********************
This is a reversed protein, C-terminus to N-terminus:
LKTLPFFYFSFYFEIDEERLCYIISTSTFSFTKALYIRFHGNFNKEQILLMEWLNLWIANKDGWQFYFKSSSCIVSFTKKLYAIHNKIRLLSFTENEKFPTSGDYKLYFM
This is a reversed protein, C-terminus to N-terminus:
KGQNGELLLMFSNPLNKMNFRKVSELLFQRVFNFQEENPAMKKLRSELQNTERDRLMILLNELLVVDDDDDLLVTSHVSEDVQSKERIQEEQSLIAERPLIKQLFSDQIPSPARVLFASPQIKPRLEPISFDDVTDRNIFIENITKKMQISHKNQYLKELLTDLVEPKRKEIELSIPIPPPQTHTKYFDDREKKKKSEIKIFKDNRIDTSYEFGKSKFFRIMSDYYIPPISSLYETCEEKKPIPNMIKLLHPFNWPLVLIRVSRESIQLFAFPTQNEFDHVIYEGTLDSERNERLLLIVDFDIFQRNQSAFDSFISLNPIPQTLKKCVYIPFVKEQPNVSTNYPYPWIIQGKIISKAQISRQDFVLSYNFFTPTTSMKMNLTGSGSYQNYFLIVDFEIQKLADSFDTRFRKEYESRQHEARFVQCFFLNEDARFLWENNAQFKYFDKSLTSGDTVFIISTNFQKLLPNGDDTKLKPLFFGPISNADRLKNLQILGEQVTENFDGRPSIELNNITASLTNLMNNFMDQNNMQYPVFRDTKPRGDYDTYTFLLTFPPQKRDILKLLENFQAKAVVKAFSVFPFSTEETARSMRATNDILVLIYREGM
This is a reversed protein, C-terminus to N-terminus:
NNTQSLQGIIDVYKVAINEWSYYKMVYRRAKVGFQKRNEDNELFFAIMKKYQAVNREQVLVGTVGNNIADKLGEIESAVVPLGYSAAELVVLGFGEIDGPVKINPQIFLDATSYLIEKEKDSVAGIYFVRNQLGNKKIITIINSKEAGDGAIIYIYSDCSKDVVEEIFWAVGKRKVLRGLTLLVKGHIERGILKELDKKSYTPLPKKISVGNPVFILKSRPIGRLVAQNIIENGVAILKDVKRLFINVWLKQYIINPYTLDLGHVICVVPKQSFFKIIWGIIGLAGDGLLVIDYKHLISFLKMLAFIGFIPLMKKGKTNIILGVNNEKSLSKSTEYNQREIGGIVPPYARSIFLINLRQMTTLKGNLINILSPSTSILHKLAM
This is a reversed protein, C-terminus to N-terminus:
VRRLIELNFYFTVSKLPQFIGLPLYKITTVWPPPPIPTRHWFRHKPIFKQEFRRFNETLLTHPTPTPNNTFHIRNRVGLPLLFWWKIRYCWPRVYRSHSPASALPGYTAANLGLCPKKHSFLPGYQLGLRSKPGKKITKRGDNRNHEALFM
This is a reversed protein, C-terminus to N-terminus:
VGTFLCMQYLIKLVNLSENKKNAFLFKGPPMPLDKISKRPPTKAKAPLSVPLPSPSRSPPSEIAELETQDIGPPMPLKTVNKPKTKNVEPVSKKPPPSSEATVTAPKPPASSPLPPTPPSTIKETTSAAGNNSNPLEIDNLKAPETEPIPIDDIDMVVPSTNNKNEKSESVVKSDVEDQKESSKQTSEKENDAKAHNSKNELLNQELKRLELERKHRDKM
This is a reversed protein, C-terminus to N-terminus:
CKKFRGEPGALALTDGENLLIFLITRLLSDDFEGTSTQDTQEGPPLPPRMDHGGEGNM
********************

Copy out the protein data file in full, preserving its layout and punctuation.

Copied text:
This is a reversed protein, C-terminus to N-terminus:
LKTLPFFYFSFYFEIDEERLCYIISTSTFSFTKALYIRFHGNFNKEQILLMEWLNLWIANKDGWQFYFKSSSCIVSFTKKLYAIHNKIRLLSFTENEKFPTSGDYKLYFM
This is a reversed protein, C-terminus to N-terminus:
KGQNGELLLMFSNPLNKMNFRKVSELLFQRVFNFQEENPAMKKLRSELQNTERDRLMILLNELLVVDDDDDLLVTSHVSEDVQSKERIQEEQSLIAERPLIKQLFSDQIPSPARVLFASPQIKPRLEPISFDDVTDRNIFIENITKKMQISHKNQYLKELLTDLVEPKRKEIELSIPIPPPQTHTKYFDDREKKKKSEIKIFKDNRIDTSYEFGKSKFFRIMSDYYIPPISSLYETCEEKKPIPNMIKLLHPFNWPLVLIRVSRESIQLFAFPTQNEFDHVIYEGTLDSERNERLLLIVDFDIFQRNQSAFDSFISLNPIPQTLKKCVYIPFVKEQPNVSTNYPYPWIIQGKIISKAQISRQDFVLSYNFFTPTTSMKMNLTGSGSYQNYFLIVDFEIQKLADSFDTRFRKEYESRQHEARFVQCFFLNEDARFLWENNAQFKYFDKSLTSGDTVFIISTNFQKLLPNGDDTKLKPLFFGPISNADRLKNLQILGEQVTENFDGRPSIELNNITASLTNLMNNFMDQNNMQYPVFRDTKPRGDYDTYTFLLTFPPQKRDILKLLENFQAKAVVKAFSVFPFSTEETARSMRATNDILVLIYREGM
This is a reversed protein, C-terminus to N-terminus:
NNTQSLQGIIDVYKVAINEWSYYKMVYRRAKVGFQKRNEDNELFFAIMKKYQAVNREQVLVGTVGNNIADKLGEIESAVVPLGYSAAELVVLGFGEIDGPVKINPQIFLDATSYLIEKEKDSVAGIYFVRNQLGNKKIITIINSKEAGDGAIIYIYSDCSKDVVEEIFWAVGKRKVLRGLTLLVKGHIERGILKELDKKSYTPLPKKISVGNPVFILKSRPIGRLVAQNIIENGVAILKDVKRLFINVWLKQYIINPYTLDLGHVICVVPKQSFFKIIWGIIGLAGDGLLVIDYKHLISFLKMLAFIGFIPLMKKGKTNIILGVNNEKSLSKSTEYNQREIGGIVPPYARSIFLINLRQMTTLKGNLINILSPSTSILHKLAM
This is a reversed protein, C-terminus to N-terminus:
VRRLIELNFYFTVSKLPQFIGLPLYKITTVWPPPPIPTRHWFRHKPIFKQEFRRFNETLLTHPTPTPNNTFHIRNRVGLPLLFWWKIRYCWPRVYRSHSPASALPGYTAANLGLCPKKHSFLPGYQLGLRSKPGKKITKRGDNRNHEALFM
This is a reversed protein, C-terminus to N-terminus:
VGTFLCMQYLIKLVNLSENKKNAFLFKGPPMPLDKISKRPPTKAKAPLSVPLPSPSRSPPSEIAELETQDIGPPMPLKTVNKPKTKNVEPVSKKPPPSSEATVTAPKPPASSPLPPTPPSTIKETTSAAGNNSNPLEIDNLKAPETEPIPIDDIDMVVPSTNNKNEKSESVVKSDVEDQKESSKQTSEKENDAKAHNSKNELLNQELKRLELERKHRDKM
This is a reversed protein, C-terminus to N-terminus:
CKKFRGEPGALALTDGENLLIFLITRLLSDDFEGTSTQDTQEGPPLPPRMDHGGEGNM